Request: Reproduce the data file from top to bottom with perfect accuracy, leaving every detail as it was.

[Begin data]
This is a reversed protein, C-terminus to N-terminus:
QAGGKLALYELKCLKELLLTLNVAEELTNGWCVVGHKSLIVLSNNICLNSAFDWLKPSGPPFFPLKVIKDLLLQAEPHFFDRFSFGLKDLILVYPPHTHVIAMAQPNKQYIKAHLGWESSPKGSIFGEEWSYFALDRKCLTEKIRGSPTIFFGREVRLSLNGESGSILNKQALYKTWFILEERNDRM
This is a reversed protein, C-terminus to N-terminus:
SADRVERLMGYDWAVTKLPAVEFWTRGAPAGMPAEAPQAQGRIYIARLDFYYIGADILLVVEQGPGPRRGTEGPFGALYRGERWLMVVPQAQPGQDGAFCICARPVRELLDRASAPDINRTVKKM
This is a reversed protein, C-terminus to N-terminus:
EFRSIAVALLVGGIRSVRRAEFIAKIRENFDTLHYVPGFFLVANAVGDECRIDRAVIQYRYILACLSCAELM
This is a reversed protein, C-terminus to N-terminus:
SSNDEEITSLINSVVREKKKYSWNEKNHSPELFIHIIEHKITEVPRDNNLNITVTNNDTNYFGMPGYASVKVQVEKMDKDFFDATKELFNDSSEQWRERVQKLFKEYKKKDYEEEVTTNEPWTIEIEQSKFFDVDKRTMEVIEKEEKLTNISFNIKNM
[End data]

This is a reversed protein, C-terminus to N-terminus:
QAGGKLALYELKCLKELLLTLNVAEELTNGWCVVGHKSLIVLSNNICLNSAFDWLKPSGPPFFPLKVIKDLLLQAEPHFFDRFSFGLKDLILVYPPHTHVIAMAQPNKQYIKAHLGWESSPKGSIFGEEWSYFALDRKCLTEKIRGSPTIFFGREVRLSLNGESGSILNKQALYKTWFILEERNDRM
This is a reversed protein, C-terminus to N-terminus:
SADRVERLMGYDWAVTKLPAVEFWTRGAPAGMPAEAPQAQGRIYIARLDFYYIGADILLVVEQGPGPRRGTEGPFGALYRGERWLMVVPQAQPGQDGAFCICARPVRELLDRASAPDINRTVKKM
This is a reversed protein, C-terminus to N-terminus:
EFRSIAVALLVGGIRSVRRAEFIAKIRENFDTLHYVPGFFLVANAVGDECRIDRAVIQYRYILACLSCAELM
This is a reversed protein, C-terminus to N-terminus:
SSNDEEITSLINSVVREKKKYSWNEKNHSPELFIHIIEHKITEVPRDNNLNITVTNNDTNYFGMPGYASVKVQVEKMDKDFFDATKELFNDSSEQWRERVQKLFKEYKKKDYEEEVTTNEPWTIEIEQSKFFDVDKRTMEVIEKEEKLTNISFNIKNM